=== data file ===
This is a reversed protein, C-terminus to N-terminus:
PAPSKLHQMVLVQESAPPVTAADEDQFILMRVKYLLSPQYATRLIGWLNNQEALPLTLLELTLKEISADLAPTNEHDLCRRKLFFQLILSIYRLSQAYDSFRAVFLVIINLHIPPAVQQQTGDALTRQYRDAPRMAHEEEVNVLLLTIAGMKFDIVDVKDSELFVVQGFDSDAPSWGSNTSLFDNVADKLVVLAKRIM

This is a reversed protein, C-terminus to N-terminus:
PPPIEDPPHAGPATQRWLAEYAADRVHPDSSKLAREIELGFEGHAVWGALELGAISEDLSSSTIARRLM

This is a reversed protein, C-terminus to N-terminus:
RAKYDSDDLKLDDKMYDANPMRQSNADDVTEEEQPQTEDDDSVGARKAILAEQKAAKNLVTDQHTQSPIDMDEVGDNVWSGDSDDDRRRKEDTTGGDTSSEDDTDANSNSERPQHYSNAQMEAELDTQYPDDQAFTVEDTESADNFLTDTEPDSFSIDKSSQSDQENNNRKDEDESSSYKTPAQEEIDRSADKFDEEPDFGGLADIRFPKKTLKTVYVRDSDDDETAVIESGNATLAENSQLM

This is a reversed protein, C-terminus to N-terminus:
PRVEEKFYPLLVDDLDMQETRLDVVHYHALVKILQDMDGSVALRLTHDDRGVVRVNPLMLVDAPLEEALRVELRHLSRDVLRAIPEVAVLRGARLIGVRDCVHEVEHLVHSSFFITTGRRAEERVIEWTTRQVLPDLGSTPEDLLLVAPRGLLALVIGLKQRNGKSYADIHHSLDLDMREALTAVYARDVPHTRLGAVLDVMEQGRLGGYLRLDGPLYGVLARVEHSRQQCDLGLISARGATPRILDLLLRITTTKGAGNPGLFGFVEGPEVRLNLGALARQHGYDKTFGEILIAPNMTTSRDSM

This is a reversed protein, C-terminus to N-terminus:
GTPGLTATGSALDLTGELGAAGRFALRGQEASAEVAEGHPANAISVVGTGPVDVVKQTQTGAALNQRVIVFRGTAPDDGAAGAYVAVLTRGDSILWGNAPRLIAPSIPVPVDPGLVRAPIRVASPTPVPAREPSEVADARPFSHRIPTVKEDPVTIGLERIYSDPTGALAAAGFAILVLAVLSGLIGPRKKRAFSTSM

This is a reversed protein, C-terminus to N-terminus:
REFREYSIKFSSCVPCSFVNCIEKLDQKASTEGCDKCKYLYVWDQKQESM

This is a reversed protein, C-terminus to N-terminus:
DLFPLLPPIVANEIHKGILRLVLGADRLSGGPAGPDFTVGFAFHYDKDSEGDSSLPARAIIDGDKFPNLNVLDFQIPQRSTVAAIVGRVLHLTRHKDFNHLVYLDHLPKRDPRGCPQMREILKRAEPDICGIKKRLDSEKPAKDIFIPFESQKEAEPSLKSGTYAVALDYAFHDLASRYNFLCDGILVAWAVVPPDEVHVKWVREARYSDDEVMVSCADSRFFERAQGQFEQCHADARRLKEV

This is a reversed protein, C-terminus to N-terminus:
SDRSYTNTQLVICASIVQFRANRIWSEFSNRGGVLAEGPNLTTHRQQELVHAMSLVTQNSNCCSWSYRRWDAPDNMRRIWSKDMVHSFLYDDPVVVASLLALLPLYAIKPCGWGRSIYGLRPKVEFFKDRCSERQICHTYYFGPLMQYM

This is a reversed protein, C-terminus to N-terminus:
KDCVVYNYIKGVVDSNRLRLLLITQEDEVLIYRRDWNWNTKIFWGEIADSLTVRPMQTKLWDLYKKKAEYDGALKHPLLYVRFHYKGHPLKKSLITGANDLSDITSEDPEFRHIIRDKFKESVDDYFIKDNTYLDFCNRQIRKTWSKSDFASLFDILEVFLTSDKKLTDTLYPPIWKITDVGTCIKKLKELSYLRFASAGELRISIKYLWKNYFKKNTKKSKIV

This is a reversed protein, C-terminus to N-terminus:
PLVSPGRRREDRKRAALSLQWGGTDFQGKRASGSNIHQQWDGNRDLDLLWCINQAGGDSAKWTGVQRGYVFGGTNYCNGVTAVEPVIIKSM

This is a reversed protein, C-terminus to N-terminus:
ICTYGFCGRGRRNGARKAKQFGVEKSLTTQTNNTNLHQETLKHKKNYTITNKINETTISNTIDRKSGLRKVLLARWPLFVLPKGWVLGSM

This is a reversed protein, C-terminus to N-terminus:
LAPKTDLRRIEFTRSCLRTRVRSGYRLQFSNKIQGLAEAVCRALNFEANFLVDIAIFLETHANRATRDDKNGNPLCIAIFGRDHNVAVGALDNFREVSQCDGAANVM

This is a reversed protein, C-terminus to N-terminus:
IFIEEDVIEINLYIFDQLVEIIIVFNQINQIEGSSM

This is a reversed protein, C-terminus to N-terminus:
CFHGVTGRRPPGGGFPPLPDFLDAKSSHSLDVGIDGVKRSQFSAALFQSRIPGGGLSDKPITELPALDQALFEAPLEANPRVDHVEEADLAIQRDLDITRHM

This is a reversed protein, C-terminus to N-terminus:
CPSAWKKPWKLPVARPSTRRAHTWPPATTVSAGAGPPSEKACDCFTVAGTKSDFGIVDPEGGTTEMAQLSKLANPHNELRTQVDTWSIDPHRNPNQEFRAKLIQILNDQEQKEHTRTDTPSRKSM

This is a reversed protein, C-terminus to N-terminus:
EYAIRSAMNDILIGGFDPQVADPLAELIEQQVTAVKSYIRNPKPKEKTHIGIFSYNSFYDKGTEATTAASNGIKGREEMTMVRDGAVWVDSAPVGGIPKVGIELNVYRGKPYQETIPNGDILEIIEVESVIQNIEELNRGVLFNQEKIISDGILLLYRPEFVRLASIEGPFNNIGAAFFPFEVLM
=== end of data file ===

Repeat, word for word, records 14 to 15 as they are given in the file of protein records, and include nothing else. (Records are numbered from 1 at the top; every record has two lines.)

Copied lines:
This is a reversed protein, C-terminus to N-terminus:
CFHGVTGRRPPGGGFPPLPDFLDAKSSHSLDVGIDGVKRSQFSAALFQSRIPGGGLSDKPITELPALDQALFEAPLEANPRVDHVEEADLAIQRDLDITRHM

This is a reversed protein, C-terminus to N-terminus:
CPSAWKKPWKLPVARPSTRRAHTWPPATTVSAGAGPPSEKACDCFTVAGTKSDFGIVDPEGGTTEMAQLSKLANPHNELRTQVDTWSIDPHRNPNQEFRAKLIQILNDQEQKEHTRTDTPSRKSM